What is Eagle syndrome?
Eagle syndrome, also known as styloid syndrome, stylohyoid syndrome, or styloid-carotid artery syndrome, is a rare disorder of the stylohyoid ligaments that connect the skull with the hyoid bone of the neck. The condition may occur as a result of an elongated or misshaped styloid process (a slim pointed bone located just below the ear).
What are the symptoms?
Eagle syndrome is characterised by recurrent pain which occurs in the middle area of the throat, otherwise known as the oropharynx. Recurrent pain can also occur in the face, and the throat pain may feel worse or radiate further towards the ear as you turn your head.
Other symptoms of Eagle syndrome include:
- Tinnitus (ringing or buzzing in the ears)
- Problems swallowing
- The feeling something is stuck in your throat
Causes of Eagle syndrome
There is a small, pointy bone just below the ear called the styloid process. It is located 5 cm deep and connects the skull with the neck through the stylohyoid ligament.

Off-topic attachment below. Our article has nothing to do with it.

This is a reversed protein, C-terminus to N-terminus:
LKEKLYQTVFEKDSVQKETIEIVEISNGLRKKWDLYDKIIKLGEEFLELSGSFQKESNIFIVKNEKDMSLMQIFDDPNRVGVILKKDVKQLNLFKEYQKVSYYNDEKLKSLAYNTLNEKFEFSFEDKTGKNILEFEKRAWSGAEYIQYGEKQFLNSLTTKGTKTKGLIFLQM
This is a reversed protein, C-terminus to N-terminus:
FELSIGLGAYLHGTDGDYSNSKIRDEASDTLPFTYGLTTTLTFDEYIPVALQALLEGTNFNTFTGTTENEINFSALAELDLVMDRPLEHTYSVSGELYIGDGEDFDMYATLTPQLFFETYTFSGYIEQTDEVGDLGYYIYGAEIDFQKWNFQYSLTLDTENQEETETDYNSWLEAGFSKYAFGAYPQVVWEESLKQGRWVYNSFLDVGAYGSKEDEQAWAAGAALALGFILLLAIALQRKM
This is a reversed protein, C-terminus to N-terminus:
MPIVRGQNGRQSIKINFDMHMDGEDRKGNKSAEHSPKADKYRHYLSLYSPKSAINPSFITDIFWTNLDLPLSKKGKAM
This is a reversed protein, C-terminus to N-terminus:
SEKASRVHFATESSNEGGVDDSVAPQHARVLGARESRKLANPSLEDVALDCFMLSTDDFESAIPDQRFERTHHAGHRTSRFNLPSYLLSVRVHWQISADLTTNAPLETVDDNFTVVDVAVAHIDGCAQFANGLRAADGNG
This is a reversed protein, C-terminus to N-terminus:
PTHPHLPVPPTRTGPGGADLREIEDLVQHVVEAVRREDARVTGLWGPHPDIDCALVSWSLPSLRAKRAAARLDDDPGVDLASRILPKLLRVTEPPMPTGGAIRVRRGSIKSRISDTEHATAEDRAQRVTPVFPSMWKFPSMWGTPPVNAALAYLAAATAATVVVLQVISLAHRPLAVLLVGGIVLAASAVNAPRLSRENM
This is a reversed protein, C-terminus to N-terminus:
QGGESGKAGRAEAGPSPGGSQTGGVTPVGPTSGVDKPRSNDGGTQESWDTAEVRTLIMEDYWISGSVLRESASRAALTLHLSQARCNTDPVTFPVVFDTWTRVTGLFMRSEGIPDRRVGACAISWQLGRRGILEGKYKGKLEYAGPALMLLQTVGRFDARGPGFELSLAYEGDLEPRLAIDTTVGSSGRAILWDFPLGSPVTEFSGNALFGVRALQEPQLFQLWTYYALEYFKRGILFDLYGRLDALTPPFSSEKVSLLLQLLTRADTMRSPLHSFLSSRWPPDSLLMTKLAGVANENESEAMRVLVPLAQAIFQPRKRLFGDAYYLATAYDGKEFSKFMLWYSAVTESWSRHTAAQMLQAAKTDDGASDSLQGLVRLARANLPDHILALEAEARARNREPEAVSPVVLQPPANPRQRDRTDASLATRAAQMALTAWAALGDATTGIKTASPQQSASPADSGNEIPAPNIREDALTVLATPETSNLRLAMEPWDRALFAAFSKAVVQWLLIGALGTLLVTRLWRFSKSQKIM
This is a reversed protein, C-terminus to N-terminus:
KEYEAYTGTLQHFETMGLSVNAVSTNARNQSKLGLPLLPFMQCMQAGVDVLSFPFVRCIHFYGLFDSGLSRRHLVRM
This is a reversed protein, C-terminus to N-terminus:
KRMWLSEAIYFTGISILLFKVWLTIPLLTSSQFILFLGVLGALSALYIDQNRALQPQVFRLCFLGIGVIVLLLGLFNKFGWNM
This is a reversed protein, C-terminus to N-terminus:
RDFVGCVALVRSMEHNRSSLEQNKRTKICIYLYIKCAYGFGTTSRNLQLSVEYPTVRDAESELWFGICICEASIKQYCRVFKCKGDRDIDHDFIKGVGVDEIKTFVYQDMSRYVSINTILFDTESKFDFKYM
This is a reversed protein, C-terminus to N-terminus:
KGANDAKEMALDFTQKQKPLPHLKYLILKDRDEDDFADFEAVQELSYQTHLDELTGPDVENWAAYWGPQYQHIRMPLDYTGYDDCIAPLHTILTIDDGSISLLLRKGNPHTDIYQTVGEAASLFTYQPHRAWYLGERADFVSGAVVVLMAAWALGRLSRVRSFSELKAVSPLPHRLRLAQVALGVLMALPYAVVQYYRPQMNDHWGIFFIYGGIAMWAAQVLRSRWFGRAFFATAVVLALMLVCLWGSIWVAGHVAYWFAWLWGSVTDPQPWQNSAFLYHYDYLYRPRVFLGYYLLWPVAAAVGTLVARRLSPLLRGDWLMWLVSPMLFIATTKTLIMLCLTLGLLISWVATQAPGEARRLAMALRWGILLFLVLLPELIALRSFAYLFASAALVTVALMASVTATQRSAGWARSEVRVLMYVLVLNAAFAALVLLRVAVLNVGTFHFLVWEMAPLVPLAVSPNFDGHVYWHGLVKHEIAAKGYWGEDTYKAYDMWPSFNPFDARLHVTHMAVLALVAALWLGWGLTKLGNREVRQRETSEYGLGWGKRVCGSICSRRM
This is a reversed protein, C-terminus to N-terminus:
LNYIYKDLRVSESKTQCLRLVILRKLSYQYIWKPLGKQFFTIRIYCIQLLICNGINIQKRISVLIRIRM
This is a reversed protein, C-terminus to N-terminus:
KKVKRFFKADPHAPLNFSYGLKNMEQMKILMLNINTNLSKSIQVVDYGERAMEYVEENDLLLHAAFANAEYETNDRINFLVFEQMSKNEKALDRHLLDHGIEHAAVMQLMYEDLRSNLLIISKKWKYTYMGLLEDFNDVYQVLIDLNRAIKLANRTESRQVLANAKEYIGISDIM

The causes of Eagle syndrome are not completely understood, but the syndrome may also be related to the calcification or fibrosis of the styloid ligament, which usually occurs in middle-aged adults, although it can also affect young people, presenting a higher incidence in women than in men. There may also be a genetic factor in the appearance of Eagle syndrome.
Treatment of Eagle Syndrome
The treatment for Eagle syndrome varies depending on the symptoms.
Depending on the case, it may be medically managed by pain or anti-inflammatory medications, or even corticosteroid injections. In more severe cases, the styloid process is shortened through surgery. Techniques are frequently improving and developing, and more recently this surgery has been carried out using minimally-invasive techniques, such as an endoscope-assisted styloidectomy.